If you don’t go on dates with your kids, you should.

I remember when I was a kid, still living in Miami, probably about 8 or 9 years old.  My aunt was in the Army and she would come and visit us a few times a year.  But what I remember most about her visits is that on every single visit she would take me away from my house, my mom, my life, and spend a quality hour or two just to talk to me.  One memory sticks out vividly.  She took me to a pond outside of the Baptist hospital in Miami and we fed the ducks. And just talked. About me.


I had never had another adult so interested in me, look me in the eye, and take time to get on my level.  I couldn’t verbalize it then but she made me feel important.  And special. My Aunt Sandy continues to do this to this day, purposing her time.  We have had some amazing conversations over the years.  She is a big reason I became a Christian and a homeschool mom.  And without living parents, she is the closest thing I have to a mother.  She has also purposed her time with all three of my own kids, on every visit.  I don’t know that they will really appreciate this gift until they are older but you can’t help but love her!  I don’t think she will ever fully know her impact upon me either.

Going on a date with my kids occurred to me only a couple summers ago when one of my daughters mentioned that we rarely did anything together, just the two of us. We homeschool, so we are together a lot.  But special time is not something I had purposed. And it isn’t the same as being home all day with each other.  It is time set aside.

I decided to be intentional about our time.  Over the last several summers, I asked my girls what they would like to do for our date.  Not only is there an anticipation to the date, we both really look forward to it, but I can individualize it to my relationship with that child.  For example, my oldest girl and I love to go thrift store shopping.  This kind of date wouldn’t be nearly as special with my middle daughter who does not love thrift stores.

The point is, you have about 18 summers with your kids.  Less if you are mid-way through raising them.  Purpose this time. Ask questions.  Find out what makes your kid tick. I promise you won’t regret it.

If you don’t go on dates with your kids, you should!

Ideas to get started:

  1. Let your child choose the date.  It helps them to get excited about it and helps you to discover what your child likes to do.
  2. Put the date on your calendar.
  3. Don’t incorporate chores and errands into your date if you can help it.  True store: My ‘kill 2 birds with 1 stone’ attitude left my daughter feeling less than special. She described it as a date with Brick from The Middle.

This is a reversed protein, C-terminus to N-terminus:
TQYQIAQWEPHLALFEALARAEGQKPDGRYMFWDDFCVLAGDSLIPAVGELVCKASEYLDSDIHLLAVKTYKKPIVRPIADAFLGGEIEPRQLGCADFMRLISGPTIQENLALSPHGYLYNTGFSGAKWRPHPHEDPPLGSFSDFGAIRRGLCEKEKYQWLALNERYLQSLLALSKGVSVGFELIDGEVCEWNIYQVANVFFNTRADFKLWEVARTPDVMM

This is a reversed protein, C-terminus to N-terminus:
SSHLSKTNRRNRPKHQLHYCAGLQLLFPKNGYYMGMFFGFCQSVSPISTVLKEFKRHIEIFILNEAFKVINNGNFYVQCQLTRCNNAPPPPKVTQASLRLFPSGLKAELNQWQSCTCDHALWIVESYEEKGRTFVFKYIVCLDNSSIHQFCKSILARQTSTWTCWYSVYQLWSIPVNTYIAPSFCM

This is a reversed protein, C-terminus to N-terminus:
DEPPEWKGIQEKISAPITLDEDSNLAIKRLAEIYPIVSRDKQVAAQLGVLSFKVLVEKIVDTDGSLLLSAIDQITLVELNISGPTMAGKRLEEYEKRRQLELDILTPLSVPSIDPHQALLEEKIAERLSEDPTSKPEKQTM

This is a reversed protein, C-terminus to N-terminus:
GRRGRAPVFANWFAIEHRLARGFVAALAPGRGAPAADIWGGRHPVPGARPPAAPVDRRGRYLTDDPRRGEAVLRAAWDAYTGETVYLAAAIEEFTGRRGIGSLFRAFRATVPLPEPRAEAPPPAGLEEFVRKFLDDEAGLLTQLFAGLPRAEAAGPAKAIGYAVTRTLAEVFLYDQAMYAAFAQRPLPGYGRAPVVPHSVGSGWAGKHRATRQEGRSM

4. It doesn’t have to be a day trip, special bedtime routines or those 30 minutes in between appointments and school all count.
  5. Make it a tradition.  Do it monthly, quarterly, or during the summer every year. I have a friend whose husband takes a different child out for breakfast every Saturday.
  6. Pray that God would reveal the heart of your child.  Ask them what they are struggling with.  Pray with them. It is amazing how they will open up to you.

Dating your kidsAnd the date doesn’t need to be expensive or elaborate.  The point is the time spent one on one, together, investing in each other.  Lunches and meals out are good, easy to do, and force you to sit across the table and look at each other and just simply talk.  Here are some ideas of simple dates you could do with your kids, most we have done together.

  • Paint &/or decorate your child’s bedroom, together
  • road trips: drive to short distance destinations
  • college tour trip
  • spend time together at a coffee shop
  • eat lunch at a special restaurant or one you haven’t tried before
  • thrift store shopping
  • get manicures together
  • go mall walking and people watching
  • movie & a treat
  • ride bikes
  • cloud watch
  • go picnicking
  • visit a museum
  • play a board game
  • have a slumber party for 2
  • bake
  • go for a walk or hike, plan a 5k
  • get an inexpensive makeover, or do one yourself
  • ice-cream!
  • attend a play
  • go fishing
  • give them $20 and let them spend it for your date any way they wish
  • movie marathon
  • paint or do some sort of artistic venture such as pottery or building Legos™, together

If you don't go on dates with your kids, you should.

If you don't go on dates with your kids, you should.

If you don't go on dates with your kids, you should.

Want to see how special you can make a date with your kids?  I would have given all the tea in China for a dad such as the one who took his daughter on her first date. He started young. Click here to watch the Best First Date.

What are some things you have done with your kids?

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